Together, this study by Ali et al. has resulted in several important findings that expand our understanding to include previously unidentified molecular pathways now implicated in stenosis. These findings are likely to have clinical implications. First, the finding that reductive stress over and above oxidative stress is the driver of BAS may explain the failure of antioxidants in clinical trials of vascular remodeling (12, 13). Indeed, traditional antioxidants such as vitamins E and C would have no effect on stenosis for several reasons, most notably an inability to lessen reductive stress. Future “antioxidant” studies should be directed toward the GSH-synthesizing and -utilizing enzymes as a way to lessen reductive stress associated with BAS. Blocking s-glutathionylation by lowering GSH levels seems counterintuitive, but, as shown by Ali and colleagues, too much of a supposedly good thing (GSH) is not necessarily beneficial. Second, the identification of tyrosine kinase ROS1 as a novel mediator of vascular remodeling provides an attractive candidate for drug intervention. Ali et al. used the ROS1 inhibitor crizotinib; however, this inhibitor is known to affect anaplastic lymphoma kinase (ALK) and c-MET/hepatocyte growth factor receptor (HGFR) tyrosine kinase. Future efforts need to focus on the development of more specific ROS1 inhibitors. Whether these inhibitors will have implications for vascular remodeling beyond BAS is currently unknown. Current clinical trials with crizotinib are focused around anticancer treatments for non–small cell lung carcinoma (NSCLC), lymphoma, neuroblastoma, and other advanced solid tumors; therefore, the results of this study are expected to extend the use of this drug class beyond cancer therapy into the field of vascular remodeling. It is possible that the use of such drugs for atherosclerosis-associated vascular remodeling may be limited, given that crizotinib did not reduce atherosclerosis in mice. On the other hand, it should be noted that this action was only investigated at the aortic sinus, a region that is known to be less amenable to drug interventions (14–16). Clearly, further studies are required to test the efficacy of ROS1 inhibition as an antiatherogenic treatment. A further caveat is that this type of inhibitor appears specific for VSMCs, and reduced VSMC proliferation in atherosclerosis has been implicated in fibrous cap weakening, which leads to a more rupture-prone atherosclerotic plaque. Therefore, use of this drug class in this context may not be advantageous. Lack of GPX1 has, however, been shown to contribute to vascular remodeling of the intima and subsequent vascular stiffening in aging vessels with accompanying reductive modifications of eNOS (17). Indeed, targeting reductive stress in aging may be a novel approach to alleviating hypertension-associated endothelial dysfunction. Third, reendothelialization of stented vessels is a desired outcome to reduce thrombotic events. Current treatment options for drug-eluting stents include the mTOR inhibitor rapamycin. Ali et al. demonstrated that rapamycin markedly reduced reendothelialization in the BAS model of in-stent stenosis, while, importantly, crizotinib did not. The finding that ROS1 inhibitors do not limit reendothelialization makes this class of drug even more attractive than currently available molecules used in drug-eluting stents. Fourth, the identification of two SNPs with point mutations in GPX1 and ROS1 as closely associated and highly ranked for the prediction of in-stent stenosis bodes well for future personalized medicine where risk assessments can be made prior to angioplasty. This type of assessment would allow for the use of drug-eluting stents that specifically target this redox axis to limit in-stent stenosis in patients with mutations in GPX1 and/or ROS1.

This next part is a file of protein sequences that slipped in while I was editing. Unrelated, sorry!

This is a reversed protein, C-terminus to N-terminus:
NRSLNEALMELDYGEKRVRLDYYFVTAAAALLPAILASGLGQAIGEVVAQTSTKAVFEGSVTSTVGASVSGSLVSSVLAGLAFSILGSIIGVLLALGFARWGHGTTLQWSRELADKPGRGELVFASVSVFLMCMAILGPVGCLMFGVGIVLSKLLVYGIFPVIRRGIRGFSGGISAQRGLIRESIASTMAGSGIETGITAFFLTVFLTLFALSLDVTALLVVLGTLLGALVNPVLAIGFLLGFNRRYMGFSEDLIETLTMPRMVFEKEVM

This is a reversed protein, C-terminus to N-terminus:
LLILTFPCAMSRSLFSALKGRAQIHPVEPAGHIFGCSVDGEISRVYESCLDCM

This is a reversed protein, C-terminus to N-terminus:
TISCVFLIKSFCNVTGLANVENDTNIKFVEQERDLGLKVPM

Finally, GPX1 has been shown to decrease in conditions such as diabetes (18) and atherosclerosis (6). Reductive stress, via the pathways identified by Ali and colleagues, may be important — possibly even more important than oxidative stress — in mediating the effects associated with these diseases. Thus, it is time to reassess the redox paradigm and to appreciate that one should not focus just on oxidative stress, but also consider the pathways that are altered as the result of reductive stress and induced by increased GSH as a result of GPX1 deficiency (Figure 1).
Loss of GPX1 induces oxidoreductive stress and promotes vascular remodeling. Risk factors for vascular remodeling, such as hypertension, endothelial dysfunction, diabetes, and atherosclerotic plaques, and vascular injury during stenting are associated with reductions in the antioxidant enzyme GPX1. Reductions in GPX1 lead to redox stress, with increases in both reductive stress via GSH and oxidative stress via enhanced production of superoxide (O2.–), hydrogen peroxide (H2O2), and peroxynitrite (OONO–). Reductive stress in turn increases s-glutathionylation of key proteins, which in VSMCs, leads to their proliferation, migration, and survival, contributing to in-stent stenosis. Oxidative stress modifies DNA, lipids, and proteins and is known to affect pathways associated with key risk factors (pink box) to exacerbate vasculopathies. It is highly likely that reductive stress via s-glutathionylation of important proteins contributes to vascular remodeling associated with these risk factors. In this issue of the JCI, Ali et al. (10) identify GPX1 as the network hub gene capable of mediating both reductive and oxidative stress in VSMCs. Perturbations in reductive stress may turn out to be as important, if not more important, than oxidative stress, as demonstrated in in-stent stenosis, with clinical implications that may extend beyond BAS.
J.B. de Haan would like to acknowledge the critical reading and constructive input of Mark E. Cooper, chief scientific officer, Baker IDI Heart and Diabetes Institute, Melbourne, Victoria, Australia. J.B. de Haan acknowledges funding support from Reata Pharmaceuticals Inc.
Conflict of interest: The author discloses research support from Reata Pharmaceuticals.
Reference information: J Clin Invest. 2014;124(12):5092–5094. doi:10.1172/JCI79423.
See the related article at Oxido-reductive regulation of vascular remodeling by receptor tyrosine kinase ROS1.